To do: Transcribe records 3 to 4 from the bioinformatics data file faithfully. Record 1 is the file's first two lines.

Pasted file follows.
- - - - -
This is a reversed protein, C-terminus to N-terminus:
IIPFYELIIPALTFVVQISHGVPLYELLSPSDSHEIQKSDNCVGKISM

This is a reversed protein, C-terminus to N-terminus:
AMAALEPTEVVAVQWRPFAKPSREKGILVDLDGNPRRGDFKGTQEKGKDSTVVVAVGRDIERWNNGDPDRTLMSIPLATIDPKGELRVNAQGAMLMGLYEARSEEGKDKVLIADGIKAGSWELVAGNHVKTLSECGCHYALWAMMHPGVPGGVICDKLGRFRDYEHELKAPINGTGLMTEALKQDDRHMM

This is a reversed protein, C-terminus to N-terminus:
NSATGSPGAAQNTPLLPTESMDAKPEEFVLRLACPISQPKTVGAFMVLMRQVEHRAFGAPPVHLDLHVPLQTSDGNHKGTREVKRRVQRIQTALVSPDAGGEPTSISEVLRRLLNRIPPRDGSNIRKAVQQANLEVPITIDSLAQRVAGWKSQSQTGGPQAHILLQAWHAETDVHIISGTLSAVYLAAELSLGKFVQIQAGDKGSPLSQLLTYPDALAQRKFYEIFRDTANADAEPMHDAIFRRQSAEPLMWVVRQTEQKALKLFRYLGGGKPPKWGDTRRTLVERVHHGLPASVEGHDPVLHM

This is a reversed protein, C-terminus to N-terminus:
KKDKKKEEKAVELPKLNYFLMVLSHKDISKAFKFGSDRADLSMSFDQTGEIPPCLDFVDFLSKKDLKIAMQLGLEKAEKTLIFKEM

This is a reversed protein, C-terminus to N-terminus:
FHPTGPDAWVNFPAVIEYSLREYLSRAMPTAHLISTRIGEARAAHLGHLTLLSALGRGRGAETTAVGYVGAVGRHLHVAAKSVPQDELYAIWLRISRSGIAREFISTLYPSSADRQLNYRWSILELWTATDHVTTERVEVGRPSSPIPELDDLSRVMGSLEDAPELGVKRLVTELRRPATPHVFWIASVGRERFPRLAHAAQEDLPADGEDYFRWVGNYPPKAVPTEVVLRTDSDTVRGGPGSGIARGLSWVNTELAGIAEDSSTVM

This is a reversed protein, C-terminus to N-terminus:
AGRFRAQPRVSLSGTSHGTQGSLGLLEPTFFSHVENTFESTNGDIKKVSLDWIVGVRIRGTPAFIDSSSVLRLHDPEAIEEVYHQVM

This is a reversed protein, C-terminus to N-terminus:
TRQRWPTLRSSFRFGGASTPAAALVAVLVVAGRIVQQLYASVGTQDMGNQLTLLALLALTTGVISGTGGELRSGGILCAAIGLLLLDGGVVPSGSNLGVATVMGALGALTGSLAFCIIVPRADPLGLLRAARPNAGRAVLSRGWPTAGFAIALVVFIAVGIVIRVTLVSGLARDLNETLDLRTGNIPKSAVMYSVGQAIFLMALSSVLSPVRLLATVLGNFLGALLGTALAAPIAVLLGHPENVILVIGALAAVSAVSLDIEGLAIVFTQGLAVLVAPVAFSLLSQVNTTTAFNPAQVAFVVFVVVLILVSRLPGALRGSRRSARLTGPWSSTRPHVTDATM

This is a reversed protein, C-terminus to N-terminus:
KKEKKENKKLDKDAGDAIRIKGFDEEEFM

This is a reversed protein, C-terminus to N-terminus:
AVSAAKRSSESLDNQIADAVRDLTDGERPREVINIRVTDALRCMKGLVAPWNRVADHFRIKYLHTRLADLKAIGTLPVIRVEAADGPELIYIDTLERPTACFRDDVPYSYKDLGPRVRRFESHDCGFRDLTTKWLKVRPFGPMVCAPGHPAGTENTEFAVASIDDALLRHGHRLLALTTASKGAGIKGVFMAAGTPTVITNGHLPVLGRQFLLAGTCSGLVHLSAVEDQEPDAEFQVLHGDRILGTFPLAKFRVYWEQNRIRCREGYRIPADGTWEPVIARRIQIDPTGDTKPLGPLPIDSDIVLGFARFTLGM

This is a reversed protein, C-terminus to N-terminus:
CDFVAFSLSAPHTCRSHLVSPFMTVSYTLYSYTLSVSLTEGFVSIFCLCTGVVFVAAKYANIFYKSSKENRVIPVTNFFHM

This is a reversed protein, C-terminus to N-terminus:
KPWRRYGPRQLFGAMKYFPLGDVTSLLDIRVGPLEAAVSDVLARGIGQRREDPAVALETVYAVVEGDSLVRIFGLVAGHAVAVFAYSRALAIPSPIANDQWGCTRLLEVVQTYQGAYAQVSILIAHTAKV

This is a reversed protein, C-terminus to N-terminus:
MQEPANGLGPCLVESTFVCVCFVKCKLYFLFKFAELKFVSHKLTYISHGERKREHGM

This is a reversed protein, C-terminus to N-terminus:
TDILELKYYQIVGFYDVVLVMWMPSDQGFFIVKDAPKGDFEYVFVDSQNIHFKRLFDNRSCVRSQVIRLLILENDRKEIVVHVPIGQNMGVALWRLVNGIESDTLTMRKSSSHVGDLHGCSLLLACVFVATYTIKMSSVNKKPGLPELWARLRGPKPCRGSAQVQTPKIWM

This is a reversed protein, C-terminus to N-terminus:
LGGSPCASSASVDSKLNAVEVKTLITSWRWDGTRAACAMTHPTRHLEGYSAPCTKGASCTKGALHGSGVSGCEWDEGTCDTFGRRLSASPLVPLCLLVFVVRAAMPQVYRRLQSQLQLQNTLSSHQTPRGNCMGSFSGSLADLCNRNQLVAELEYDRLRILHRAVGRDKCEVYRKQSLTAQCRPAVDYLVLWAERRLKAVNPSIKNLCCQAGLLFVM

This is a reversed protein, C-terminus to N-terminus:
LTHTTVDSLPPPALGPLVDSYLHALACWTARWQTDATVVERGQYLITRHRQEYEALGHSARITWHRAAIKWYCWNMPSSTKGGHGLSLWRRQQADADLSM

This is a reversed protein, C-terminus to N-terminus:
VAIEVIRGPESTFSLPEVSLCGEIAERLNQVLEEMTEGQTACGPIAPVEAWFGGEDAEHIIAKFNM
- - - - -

This is a reversed protein, C-terminus to N-terminus:
NSATGSPGAAQNTPLLPTESMDAKPEEFVLRLACPISQPKTVGAFMVLMRQVEHRAFGAPPVHLDLHVPLQTSDGNHKGTREVKRRVQRIQTALVSPDAGGEPTSISEVLRRLLNRIPPRDGSNIRKAVQQANLEVPITIDSLAQRVAGWKSQSQTGGPQAHILLQAWHAETDVHIISGTLSAVYLAAELSLGKFVQIQAGDKGSPLSQLLTYPDALAQRKFYEIFRDTANADAEPMHDAIFRRQSAEPLMWVVRQTEQKALKLFRYLGGGKPPKWGDTRRTLVERVHHGLPASVEGHDPVLHM

This is a reversed protein, C-terminus to N-terminus:
KKDKKKEEKAVELPKLNYFLMVLSHKDISKAFKFGSDRADLSMSFDQTGEIPPCLDFVDFLSKKDLKIAMQLGLEKAEKTLIFKEM